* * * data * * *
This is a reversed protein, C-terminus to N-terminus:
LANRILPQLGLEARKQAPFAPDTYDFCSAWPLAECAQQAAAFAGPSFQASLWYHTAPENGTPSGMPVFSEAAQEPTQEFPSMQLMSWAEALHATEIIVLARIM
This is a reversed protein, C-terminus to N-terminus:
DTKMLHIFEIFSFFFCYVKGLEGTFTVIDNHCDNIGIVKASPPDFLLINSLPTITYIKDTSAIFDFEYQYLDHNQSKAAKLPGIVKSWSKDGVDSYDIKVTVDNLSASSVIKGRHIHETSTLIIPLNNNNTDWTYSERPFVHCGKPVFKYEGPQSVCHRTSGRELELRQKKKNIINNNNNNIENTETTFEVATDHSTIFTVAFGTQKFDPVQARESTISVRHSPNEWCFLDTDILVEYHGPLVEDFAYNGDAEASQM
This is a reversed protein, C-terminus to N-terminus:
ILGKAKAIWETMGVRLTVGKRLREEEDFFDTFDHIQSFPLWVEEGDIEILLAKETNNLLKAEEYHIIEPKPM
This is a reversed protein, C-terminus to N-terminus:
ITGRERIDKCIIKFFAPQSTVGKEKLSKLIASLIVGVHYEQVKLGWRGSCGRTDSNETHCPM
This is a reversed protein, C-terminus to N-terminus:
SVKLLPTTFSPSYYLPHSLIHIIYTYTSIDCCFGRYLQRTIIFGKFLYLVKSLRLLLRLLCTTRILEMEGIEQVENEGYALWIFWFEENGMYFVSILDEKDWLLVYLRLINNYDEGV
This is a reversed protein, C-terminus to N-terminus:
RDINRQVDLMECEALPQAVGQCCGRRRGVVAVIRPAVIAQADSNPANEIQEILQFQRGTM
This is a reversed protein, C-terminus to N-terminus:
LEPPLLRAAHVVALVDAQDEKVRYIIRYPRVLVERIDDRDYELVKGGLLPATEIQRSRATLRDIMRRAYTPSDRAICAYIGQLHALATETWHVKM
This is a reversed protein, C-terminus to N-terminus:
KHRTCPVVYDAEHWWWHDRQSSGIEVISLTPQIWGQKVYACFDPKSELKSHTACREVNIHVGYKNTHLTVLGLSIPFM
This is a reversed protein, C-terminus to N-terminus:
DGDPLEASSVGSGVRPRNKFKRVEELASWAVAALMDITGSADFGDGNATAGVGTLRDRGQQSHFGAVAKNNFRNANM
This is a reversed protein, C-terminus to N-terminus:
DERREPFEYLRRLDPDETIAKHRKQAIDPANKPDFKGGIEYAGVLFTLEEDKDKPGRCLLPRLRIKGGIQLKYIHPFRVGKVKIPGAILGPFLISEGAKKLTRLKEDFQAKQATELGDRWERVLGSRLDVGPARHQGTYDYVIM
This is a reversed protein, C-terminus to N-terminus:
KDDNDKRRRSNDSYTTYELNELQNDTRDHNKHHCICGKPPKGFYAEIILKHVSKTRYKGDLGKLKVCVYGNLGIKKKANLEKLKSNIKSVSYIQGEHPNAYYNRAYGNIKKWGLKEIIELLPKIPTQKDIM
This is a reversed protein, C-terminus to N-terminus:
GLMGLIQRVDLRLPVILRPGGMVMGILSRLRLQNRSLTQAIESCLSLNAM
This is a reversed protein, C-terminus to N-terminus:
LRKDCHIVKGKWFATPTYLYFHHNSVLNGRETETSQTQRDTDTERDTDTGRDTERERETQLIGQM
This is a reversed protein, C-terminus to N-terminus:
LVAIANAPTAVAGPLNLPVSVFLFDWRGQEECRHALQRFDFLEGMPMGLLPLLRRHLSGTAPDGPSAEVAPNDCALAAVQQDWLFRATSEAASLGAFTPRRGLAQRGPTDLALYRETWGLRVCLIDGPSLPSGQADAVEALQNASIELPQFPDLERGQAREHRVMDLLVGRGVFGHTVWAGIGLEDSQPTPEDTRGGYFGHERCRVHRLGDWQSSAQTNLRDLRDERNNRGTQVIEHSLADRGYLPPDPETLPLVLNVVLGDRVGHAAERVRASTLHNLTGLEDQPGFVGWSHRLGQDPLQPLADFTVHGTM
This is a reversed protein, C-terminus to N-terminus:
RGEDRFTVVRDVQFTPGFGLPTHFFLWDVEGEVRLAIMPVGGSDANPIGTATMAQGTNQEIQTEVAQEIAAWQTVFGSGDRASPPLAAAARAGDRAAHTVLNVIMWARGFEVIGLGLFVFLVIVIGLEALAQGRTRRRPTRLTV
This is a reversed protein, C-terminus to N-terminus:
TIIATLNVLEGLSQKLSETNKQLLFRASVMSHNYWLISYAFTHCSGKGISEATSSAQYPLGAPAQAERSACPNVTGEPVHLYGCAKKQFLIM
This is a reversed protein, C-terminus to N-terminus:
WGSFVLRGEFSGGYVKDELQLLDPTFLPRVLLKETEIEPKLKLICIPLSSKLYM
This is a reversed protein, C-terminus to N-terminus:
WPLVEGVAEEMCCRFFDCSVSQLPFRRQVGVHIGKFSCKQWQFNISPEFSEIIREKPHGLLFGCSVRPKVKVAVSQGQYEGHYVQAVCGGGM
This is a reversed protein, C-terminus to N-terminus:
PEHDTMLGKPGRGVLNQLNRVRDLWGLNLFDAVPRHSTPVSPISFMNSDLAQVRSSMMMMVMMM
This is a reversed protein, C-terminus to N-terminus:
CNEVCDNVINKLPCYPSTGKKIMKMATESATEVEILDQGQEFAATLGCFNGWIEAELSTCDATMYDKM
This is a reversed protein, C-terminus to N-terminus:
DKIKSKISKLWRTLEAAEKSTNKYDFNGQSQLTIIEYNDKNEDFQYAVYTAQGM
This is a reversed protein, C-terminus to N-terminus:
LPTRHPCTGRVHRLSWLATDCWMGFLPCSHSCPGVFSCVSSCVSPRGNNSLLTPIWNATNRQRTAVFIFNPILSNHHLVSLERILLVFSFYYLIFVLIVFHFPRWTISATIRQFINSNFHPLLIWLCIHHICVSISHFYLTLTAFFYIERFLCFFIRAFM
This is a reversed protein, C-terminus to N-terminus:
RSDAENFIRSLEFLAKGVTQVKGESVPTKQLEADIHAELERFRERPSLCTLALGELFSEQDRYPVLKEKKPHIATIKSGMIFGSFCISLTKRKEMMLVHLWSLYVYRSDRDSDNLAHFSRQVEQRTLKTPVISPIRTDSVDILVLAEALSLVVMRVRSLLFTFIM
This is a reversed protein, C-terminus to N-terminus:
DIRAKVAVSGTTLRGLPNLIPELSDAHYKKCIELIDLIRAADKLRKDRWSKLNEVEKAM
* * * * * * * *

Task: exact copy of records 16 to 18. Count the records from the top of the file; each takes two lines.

This is a reversed protein, C-terminus to N-terminus:
TIIATLNVLEGLSQKLSETNKQLLFRASVMSHNYWLISYAFTHCSGKGISEATSSAQYPLGAPAQAERSACPNVTGEPVHLYGCAKKQFLIM
This is a reversed protein, C-terminus to N-terminus:
WGSFVLRGEFSGGYVKDELQLLDPTFLPRVLLKETEIEPKLKLICIPLSSKLYM
This is a reversed protein, C-terminus to N-terminus:
WPLVEGVAEEMCCRFFDCSVSQLPFRRQVGVHIGKFSCKQWQFNISPEFSEIIREKPHGLLFGCSVRPKVKVAVSQGQYEGHYVQAVCGGGM